Mrs. Brown, who is a widow, finds it a rather difficult matter to clothe and feed her large family of children, so when she becomes acquainted on the beach with Captain Jenks she is not ... See full summary »

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Cast

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Captain Jenks
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Mrs. Brown - a Widow
Charles Eldridge ...
Sir Brian Squills
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One of Widow Brown's Children
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One of Widow Brown's Children
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One of Widow Brown's Children
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Storyline

Mrs. Brown, who is a widow, finds it a rather difficult matter to clothe and feed her large family of children, so when she becomes acquainted on the beach with Captain Jenks she is not slow in inviting him to her house. That evening the Captain calls with an engagement ring. He asks the widow to become his wife, but just as he is accepted Mrs. Brown's numerous offspring come running into the room. Upon being told that they are her children the Captain nearly faints and does not know how to break the engagement. He consults his friend Squills, who tells him to borrow a number of the children from the neighborhood and call upon Mrs. Brown, saying that they are his. He follows the idea to the letter and Mrs. Brown is surprised. The children not only fight with one another, but tear up the place, whereupon Mrs. Brown gives back to Jenks his ring. He leaves the widow in a joyful mood, thanks to his friend Squills. Written by Moving Picture World synopsis

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Comedy | Short

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Release Date:

8 January 1912 (USA)  »

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1.33 : 1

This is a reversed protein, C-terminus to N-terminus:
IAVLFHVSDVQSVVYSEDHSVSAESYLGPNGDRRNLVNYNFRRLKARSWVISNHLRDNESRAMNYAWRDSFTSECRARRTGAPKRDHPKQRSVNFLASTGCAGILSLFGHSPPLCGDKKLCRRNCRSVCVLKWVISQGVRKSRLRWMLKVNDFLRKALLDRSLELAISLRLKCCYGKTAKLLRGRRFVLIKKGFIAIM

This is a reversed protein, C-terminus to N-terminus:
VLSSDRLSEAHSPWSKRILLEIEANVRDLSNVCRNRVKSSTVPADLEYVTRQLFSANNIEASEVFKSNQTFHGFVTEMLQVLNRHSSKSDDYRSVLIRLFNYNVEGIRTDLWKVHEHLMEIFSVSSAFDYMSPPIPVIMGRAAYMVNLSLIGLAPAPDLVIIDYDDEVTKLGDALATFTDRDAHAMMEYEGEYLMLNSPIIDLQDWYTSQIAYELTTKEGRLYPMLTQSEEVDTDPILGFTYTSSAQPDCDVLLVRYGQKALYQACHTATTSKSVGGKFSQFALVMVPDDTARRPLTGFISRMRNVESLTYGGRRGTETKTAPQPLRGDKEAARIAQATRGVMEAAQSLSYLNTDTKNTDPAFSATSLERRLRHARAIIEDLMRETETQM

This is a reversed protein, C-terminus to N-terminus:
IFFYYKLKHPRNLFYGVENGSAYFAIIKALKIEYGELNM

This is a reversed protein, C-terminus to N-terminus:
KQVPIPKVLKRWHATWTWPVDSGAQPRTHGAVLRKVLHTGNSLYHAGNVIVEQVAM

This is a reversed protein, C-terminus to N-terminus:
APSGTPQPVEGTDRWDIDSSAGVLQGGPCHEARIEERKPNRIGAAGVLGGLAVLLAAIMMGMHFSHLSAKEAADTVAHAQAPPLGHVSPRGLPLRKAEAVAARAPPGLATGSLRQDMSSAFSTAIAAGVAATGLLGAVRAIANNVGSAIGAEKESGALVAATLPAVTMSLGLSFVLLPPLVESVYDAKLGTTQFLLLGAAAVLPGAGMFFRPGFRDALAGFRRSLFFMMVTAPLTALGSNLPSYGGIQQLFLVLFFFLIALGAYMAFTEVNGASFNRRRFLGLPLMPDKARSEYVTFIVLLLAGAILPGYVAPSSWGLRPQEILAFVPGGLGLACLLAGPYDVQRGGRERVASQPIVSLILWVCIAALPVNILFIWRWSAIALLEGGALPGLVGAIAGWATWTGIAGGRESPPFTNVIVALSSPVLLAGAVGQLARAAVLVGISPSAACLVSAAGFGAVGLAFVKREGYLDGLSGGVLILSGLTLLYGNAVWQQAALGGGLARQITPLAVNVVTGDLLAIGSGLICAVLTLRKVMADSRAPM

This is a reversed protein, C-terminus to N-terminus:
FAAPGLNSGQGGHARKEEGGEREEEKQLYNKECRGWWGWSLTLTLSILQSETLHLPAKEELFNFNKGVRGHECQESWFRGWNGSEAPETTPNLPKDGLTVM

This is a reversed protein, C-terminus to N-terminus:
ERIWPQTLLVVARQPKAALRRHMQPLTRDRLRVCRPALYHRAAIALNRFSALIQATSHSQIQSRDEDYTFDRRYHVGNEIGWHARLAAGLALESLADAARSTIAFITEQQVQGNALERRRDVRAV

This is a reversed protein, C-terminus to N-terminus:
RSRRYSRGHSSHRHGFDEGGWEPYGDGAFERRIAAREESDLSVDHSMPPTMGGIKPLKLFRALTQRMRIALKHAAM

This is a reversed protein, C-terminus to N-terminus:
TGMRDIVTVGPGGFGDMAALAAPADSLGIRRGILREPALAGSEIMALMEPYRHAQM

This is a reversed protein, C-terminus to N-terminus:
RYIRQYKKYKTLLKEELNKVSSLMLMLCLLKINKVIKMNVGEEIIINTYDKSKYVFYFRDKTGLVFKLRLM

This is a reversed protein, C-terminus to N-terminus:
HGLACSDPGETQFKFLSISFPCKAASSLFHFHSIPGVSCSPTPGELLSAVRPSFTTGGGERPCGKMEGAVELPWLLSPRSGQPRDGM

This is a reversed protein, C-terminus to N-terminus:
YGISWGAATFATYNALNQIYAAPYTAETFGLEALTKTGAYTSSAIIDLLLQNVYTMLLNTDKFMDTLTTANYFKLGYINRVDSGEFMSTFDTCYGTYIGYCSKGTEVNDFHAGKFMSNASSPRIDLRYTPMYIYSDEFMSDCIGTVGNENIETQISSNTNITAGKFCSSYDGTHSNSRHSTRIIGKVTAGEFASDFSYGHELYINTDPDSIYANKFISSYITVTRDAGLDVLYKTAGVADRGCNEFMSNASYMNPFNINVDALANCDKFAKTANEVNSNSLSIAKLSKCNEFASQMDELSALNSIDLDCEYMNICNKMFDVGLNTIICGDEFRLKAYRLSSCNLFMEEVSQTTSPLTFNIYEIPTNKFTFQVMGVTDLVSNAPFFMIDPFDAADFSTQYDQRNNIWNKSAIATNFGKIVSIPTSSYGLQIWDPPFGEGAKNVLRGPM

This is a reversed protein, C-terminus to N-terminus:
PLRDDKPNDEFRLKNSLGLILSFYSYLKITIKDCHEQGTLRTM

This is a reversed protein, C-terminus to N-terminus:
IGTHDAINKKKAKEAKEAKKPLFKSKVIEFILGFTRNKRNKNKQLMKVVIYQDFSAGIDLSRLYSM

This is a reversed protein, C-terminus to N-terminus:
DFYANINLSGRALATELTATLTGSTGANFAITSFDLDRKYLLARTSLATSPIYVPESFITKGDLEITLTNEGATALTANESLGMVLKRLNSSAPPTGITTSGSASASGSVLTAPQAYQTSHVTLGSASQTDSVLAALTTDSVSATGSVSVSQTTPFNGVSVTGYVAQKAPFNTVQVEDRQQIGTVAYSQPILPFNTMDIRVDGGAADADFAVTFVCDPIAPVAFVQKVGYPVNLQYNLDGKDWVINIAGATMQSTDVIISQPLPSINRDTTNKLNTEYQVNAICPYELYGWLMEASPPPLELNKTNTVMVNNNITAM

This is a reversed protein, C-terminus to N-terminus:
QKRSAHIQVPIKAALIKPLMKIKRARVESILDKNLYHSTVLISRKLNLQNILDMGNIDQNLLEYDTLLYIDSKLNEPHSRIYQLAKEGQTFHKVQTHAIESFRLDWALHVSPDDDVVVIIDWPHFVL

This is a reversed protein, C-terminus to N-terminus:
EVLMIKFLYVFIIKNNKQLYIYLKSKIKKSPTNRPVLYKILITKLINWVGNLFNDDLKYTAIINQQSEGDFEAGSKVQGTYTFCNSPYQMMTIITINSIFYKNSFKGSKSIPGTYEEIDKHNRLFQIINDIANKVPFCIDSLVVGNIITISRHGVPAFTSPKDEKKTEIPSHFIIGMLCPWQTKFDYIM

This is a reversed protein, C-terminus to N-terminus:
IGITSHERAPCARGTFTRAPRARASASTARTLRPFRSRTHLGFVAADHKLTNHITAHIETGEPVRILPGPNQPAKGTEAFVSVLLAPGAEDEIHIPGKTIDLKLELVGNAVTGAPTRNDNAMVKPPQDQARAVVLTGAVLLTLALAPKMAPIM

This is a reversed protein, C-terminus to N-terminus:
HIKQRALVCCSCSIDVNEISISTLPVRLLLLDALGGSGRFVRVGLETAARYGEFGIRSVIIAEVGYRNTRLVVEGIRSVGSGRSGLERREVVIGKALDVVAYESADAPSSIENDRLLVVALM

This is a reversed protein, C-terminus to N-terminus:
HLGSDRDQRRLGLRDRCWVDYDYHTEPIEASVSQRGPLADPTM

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Survives in the Library of Congress; listed as Captain Jack's Dilemma. See more »

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Bunny is always a host in himself
23 July 2016 | by (Chicago) – See all my reviews

A Bunnygraph comedy. The situation is not wholly fresh nor very strong; but Bunny plays the part of Captain Jenks, an old sea captain who fell in love with a widow. Bunny is always a host in himself in such a comedy and, in this instance, the audience enjoyed his presence and acting very much. The captain was lonesome and proposed to a widow; he was astonished to learn that she had five children. This was his dilemma. He had a friend, a very old sea captain, who gave him advice on the situation. He advised him to tell the widow that he had eight children. She said, "The more the merrier." The old salt then advised picking out eight likely newsboys. This he did and took them to see the widow. Before they had been there long, the distracted woman gave him back his ring. It is well photographed and put on and is a picture of merit, although it falls somewhat below being a masterpiece. - The Moving Picture World, January 20, 1912


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